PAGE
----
Afroasian Encounters: Culture, History, Politics

Afroasian Encounters: Culture, History, Politics

Afroasian Encounters: Culture, History, Politics

Afroasian Encounters: Culture, History, Politics

Synopsis

"As fresh and exciting as it is important. This crucial book changes the conversation around American Studies and Ethnic Studies in key ways, challenging scholars to light out for previously-uncharted places on our mental maps in which borders are interrogated and challenged, alliances forged through imagined communities, commerce, popular culture, or politics are investigated and probed, and questions that are simultaneously new, and half a century old, are revivified. This volume, the first interdisciplinary anthology dealing with Afro Asian encounters, stands to become a landmark work in the field." - Shelley Fisher Fishkin, Stanford University

How might we understand yellowface performances by African Americans in 1930s swing adaptations of Gilbert and Sullivan's The Mikado, Paul Robeson's support of Asian and Asian American struggles, or the absorption of hip hop by Asian American youth culture? AfroAsian Encountersis the first anthology to look at the mutual influence of and relationships between members of the African and Asian diasporas. While these two groups have often been thought of as occupying incommensurate, if not opposing, cultural and political positions, scholars from history, literature, media, and the visual arts here trace their interconnections and interactions, as well as the tensions between the two groups that sometimes arise.Afro Asian Encountersprobes beyond popular culture to trace the historical lineage of these coalitions from the late nineteenth century to the present. A compelling foreword by Vijay Prashad sets the volume in the context of the Bandung conference half a century ago, and an illuminating afterword by Gary Okihiro charts the contours of a "Black Pacific." From the history of Japanese jazz composers to the current popularity of black/Asian "buddy films" like Rush Hour,Afro Asian Encountersis a groundbreaking intervention into studies of race and ethnicity and a crucial look at the shifting meaning of race in the twenty-first century.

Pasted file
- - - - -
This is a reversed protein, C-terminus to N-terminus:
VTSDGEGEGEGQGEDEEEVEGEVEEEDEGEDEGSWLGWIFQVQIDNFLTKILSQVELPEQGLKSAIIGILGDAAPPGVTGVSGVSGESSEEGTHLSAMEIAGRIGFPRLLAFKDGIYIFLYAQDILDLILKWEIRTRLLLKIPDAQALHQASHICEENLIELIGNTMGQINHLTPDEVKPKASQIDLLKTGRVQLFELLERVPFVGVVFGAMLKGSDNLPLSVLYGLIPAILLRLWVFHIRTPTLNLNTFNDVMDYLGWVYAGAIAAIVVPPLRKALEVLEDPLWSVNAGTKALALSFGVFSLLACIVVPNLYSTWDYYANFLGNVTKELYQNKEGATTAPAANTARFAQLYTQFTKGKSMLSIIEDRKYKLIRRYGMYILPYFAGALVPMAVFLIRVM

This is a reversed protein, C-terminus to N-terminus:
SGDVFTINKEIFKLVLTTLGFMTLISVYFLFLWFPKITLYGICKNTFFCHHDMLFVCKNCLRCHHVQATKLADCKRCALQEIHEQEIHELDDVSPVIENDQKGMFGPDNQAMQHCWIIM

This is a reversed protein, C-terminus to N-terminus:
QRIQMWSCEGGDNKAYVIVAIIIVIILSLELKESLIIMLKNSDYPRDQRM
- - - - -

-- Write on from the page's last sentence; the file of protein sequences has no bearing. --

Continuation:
Excerpt

One evening in early 1955, the African American writer Richard Wright picked up his evening newspaper. He casually glanced over the items but was stopped by one notice. in far off Indonesia, representatives from twenty-nine newly liberated countries in Africa and Asia planned to gather for a conference. Wright rushed to tell his wife, the Communist Ellen Poplar, that he wished to attend the conference and write about it. When Poplar read the article, she exclaimed, “Why, that's the human race,” for, indeed, not only did the twenty-nine nations include a vast amount of humanity but also its agenda (disarmament and cooperation) articulated the hopes of the majority. Wright agreed. He wanted to write about it because he knew that writers from the advanced industrial states frequently displaced the actual voices of liberation from the new nations. the journalists spoke of the new nations, often even against them, but they did not give them room to speak themselves. Wright wanted to remedy that: “I know that people are tired of hearing of these hot, muddy faraway places filled with people yelling for freedom. But this is the human race speaking.” the book that Wright produced from his trip, The Color Curtain, inaugurates our tradition of AfroAsian studies.

Richard Wright was no stranger to the dynamic that would unfold at Bandung. He understood the desire of a people for freedom from his own life and experiences, and he already had contacts with the leaders from the darker nations who would meet at Bandung. Indeed, Wright's political life after he removed himself from the United States in July 1947 intersected frequently with the dynamic of Bandung. in Paris, Wright met the major figures of negritude, Aimé Césaire and Leopold Senghor, and the two main political figures of Pan-Africanism, George Padmore and Kwame . . .

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